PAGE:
We asked Marley Leacock, an astronomer and science educator with Vancouver’s H.R. MacMillan Space Centre, a few questions about how best to watch tonight’s rare space spectacle.

When is the best time to see it?

“Jupiter is in the sky pretty much all night,” says Leacock. “It rises in the east at around 7 p.m. and sets at about 7 a.m. tomorrow. The best time to view would be when it is highest in the sky, around 1 a.m. on Sept. 27.”

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Why is it so easily visible right now?

“Jupiter’s visibility has to do with where Jupiter is, but also where Earth and the Sun are,” explains Leacock.

The first reason is that “Jupiter will be in ‘opposition.’ This means that Jupiter will be directly opposite the Sun from our perspective, putting Earth right in the middle of them. When the sun sets in the west, Jupiter will rise directly opposite in the east. Opposition happens about every 13 months.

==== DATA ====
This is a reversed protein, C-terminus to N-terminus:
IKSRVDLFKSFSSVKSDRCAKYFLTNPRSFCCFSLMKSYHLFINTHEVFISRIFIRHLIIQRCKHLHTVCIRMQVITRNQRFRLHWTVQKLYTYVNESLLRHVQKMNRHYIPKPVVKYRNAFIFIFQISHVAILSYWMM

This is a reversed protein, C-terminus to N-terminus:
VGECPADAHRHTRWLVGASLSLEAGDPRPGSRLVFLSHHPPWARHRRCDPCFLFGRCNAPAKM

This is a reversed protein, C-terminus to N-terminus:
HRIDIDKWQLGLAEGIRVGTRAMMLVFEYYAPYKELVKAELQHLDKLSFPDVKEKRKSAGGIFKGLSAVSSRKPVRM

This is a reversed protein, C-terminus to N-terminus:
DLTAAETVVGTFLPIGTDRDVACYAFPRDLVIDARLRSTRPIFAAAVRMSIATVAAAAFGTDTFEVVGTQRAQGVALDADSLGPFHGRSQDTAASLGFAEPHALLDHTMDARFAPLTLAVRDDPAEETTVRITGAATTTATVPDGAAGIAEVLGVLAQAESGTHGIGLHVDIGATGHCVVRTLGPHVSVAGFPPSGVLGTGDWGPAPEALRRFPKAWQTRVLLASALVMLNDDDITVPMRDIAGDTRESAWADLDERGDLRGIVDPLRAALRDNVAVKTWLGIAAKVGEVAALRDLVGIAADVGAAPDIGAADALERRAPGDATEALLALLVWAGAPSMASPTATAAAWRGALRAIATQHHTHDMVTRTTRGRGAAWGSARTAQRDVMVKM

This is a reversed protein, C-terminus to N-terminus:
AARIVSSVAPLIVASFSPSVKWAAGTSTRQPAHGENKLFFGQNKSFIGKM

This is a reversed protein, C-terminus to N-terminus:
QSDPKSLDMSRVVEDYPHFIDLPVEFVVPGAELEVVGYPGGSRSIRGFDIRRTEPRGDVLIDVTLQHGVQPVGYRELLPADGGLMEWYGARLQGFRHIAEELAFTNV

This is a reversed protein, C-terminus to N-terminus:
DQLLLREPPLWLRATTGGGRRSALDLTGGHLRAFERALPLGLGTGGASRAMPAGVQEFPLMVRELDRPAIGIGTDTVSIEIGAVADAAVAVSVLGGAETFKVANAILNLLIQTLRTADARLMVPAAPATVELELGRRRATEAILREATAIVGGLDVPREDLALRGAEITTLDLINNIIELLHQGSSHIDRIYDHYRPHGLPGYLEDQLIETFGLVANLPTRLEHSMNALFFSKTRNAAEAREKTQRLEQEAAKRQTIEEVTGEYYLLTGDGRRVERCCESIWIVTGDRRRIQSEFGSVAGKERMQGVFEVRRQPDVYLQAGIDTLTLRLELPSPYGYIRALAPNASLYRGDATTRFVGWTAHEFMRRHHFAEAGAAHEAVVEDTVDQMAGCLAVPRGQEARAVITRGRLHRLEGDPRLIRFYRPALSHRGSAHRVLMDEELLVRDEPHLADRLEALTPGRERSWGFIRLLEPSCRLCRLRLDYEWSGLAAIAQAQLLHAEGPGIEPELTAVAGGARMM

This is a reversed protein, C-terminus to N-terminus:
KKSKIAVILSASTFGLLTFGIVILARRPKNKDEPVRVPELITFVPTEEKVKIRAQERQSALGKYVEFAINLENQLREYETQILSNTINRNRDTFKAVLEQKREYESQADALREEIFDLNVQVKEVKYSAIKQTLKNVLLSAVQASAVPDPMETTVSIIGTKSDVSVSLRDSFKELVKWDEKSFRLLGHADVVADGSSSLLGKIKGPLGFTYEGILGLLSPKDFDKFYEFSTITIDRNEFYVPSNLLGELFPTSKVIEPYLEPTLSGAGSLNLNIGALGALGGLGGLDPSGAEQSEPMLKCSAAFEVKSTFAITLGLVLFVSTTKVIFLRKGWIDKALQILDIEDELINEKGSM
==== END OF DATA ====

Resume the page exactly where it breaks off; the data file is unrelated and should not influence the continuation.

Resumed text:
“The second factor that makes Jupiter so bright is that it is also approaching perigee. Perigee refers to when Jupiter and Earth are the closest to each other in their orbits. Perigee happens about once every 12 months, and the distance between the planets will change due to them being on two different orbits. This perigee, the two planets happen to be in the perfect place to get the smallest distance.

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“The combination of opposition and a close perigee makes the planet appear brighter in our skies.”

A view of Jupiter taken by the James Webb Space Telescope.
A view of Jupiter taken by the James Webb Space Telescope. Photo by NASA /AFP/Getty Images

Is tonight the only time it’s fairly easy to spot?